feel that mad.
I believe he is trying (on his
own without admitting he has a problem) to stop getting so angry, but
only time will change and I don't really believe he can do it.
Are you bitter, hurt, feeling like
a victim, or just angry? Are you second-guessing yourself, “What could
I have done to prevent this?” Perhaps they cheated, they left you,
they were abusive, or they don’t send any money, they don’t want the
kid(s). Maybe you’re feeling badly because they are suing for more
(Using generalities can be a
subject to controversies, so people may not fit any of these points
exactly but may be better in some, worse in others, you be the judge.)
Are you still angry?
I am most angry that my son and
daughter don't have a normal family life
angry a LOT! I feel hurt that I wasted so much time in my life.
YES! But I'm a stuffer and anger scares me. I hold things in and have
the hardest time expressing myself.
I am angry with myself still for staying so long
with him and tolerating him.
ONE OF THE THINGS THAT MAKES ME MOST
ANGRY, HOWEVER, IS TO BE SEEN AS OR HAVE SOMEONE ASSUME I WANT TO BE
SEEN AS THE "VICTIM"-THE "OH, POOR PITIFUL ME"!
Anger is a normal, healthy, emotion if used
properly. If not, anger may get out of control and become destructive.
Without question, anger is the most abused of all human emotions. Many
of us must learn from early childhood the difference between
fierceness and violence. Too many people when they become frustrated
become violent. (However this is not a male problem alone. We find
more women are becoming violent over the last twenty years). Anger can
be horribly destructive if misused. Destructive anger, may impact your
work, any new or existing personal relationships, and how you react
with your children and others. If both parties are at war they will
inflict so much pain that both become wounded. When we talk about
anger we think the “natural” way to express anger is to respond
aggressively. If your anger level is close to the surface, just a
small amount of stress or frustration, may set you off. Your anger may
become baggage in all your new relationships. Most likely, the anger
will destroy the angry person and affects innocent victims around them
before (if ever) it injures its intended target. Note that the most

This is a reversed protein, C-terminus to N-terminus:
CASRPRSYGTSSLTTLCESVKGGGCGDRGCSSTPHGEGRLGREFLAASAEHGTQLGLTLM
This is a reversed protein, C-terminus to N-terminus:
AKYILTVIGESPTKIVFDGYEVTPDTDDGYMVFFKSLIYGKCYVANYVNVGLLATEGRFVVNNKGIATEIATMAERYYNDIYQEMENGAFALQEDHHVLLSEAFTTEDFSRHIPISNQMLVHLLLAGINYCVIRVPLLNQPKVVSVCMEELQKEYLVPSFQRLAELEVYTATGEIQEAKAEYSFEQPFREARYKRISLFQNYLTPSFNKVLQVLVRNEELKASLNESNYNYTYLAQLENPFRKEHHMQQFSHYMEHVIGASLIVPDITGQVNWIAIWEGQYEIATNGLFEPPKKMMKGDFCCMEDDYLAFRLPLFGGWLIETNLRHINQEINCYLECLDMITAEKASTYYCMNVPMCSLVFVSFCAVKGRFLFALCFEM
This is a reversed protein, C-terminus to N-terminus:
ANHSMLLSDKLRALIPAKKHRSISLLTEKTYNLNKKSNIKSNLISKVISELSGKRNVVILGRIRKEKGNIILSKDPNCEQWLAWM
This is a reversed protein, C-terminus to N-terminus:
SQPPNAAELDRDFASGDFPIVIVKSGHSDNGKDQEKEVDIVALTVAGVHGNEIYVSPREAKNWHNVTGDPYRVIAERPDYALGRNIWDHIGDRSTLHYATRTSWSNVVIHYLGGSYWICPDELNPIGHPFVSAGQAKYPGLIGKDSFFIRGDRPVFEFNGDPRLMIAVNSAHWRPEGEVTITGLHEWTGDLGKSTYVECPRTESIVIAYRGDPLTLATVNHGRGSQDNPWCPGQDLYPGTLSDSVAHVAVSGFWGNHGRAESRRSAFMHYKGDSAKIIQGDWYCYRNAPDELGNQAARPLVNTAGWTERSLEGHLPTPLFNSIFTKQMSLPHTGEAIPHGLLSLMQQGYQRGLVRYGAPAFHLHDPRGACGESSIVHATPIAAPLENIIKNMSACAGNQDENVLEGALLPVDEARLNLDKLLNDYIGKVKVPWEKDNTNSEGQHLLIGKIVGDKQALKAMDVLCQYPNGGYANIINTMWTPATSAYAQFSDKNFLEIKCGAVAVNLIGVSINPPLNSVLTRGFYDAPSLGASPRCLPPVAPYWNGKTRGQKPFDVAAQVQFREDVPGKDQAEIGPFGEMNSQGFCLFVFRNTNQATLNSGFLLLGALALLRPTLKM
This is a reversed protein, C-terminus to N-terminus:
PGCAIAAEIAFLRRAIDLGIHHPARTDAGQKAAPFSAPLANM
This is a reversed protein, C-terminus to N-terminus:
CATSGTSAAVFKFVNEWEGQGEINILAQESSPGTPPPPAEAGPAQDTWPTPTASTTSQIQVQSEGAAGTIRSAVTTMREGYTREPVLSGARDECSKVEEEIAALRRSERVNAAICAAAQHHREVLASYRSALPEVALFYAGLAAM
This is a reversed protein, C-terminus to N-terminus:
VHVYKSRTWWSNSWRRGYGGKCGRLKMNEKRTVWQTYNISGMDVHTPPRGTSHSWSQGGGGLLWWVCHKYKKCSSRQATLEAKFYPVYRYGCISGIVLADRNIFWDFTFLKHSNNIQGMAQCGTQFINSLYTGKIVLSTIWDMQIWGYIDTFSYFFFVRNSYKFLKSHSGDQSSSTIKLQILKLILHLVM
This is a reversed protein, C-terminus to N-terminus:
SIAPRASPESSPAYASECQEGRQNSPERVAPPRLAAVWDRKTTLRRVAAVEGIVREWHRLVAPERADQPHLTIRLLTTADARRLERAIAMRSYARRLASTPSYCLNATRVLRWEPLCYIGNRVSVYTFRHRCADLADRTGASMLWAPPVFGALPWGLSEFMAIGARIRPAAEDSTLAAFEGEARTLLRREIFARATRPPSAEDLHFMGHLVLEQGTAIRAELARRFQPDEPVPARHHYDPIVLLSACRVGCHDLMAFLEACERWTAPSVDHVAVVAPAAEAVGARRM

reliably substantiated emotional-physical link is the relationship
between anger and cardiovascular disease. It may be both righteous and
The cycle theory, consisting of some form of tension
building stage, explosion stage, and honeymoon stage, is just one of
many theories around today. So, what happens with the hurt and wounds
that offend us? Many stuff it within and it goes unresolved. When over
time it’s left to stew and fester within your heart, it gets to the
boiling point, where it explodes. It seems that when anyone holds in
all of their emotions and tries to suppress them, the tension builds.
Observing the release of these suppressed emotions seems to verify
that the anger release is not in direct proportion to the event that
precipitated the explosion. The honeymoon stage is not difficult to
understand. After the incident is over, the individual who exploded
feels like a complete jerk. To make up for this inappropriate
behavior, he (sometimes she) behaves very nice and swears it will
never happen again. (In some cases where explosions happen over and
over, the offender begs to be forgiven.)
A good analogy is a
pressure-cooker with a clogged release valve. As the pot heats up, the
steam will build and build; explosion will follow. The solution to
the pressure cooker problem is the exact same solution for you or your
loved one. Release the tension slowly as it builds up.
Explosive relationships are damaging to children,
weather they watch their parents interact or whether they are the
target of the angry parent’s explosion The old adage, “Do what I say,
not what I do” is a truism. Parents teach their children by example.
They model appropriate or inappropriate behavior. Therefore,
the healthiest environment for your children is the one in which you
and your children’s other parent have built a working relationship
built around appropriate communication. This is not easy! But
neither is enduring a chaotic relationship easy on the kids.
When you feel angry about
something, how do you handle your anger?
I start by just accepting
the feeling. Then I try and locate the 'anger spot' the actual real
reason for getting angry
I’m still not very good at
being angry, my therapist tells me that when someone is standing on my
toes, I should just push them off.
For the most part, I ignore things that happen
that might be "anger" points.
It takes a good deal of
fortitude to tell someone when I am upset. In fact, I am currently
trying to come up with a tactful way of discussing something with
When I'm angry, I write in my journal, where I can be just as snaky as
I need to be. Sometimes it helps to go
for a drive and listen to music (angry music) very loud.
I handle my anger as soon as
it's appropriate to do so. I don't want the anger to build up.
Breathe, and talk about my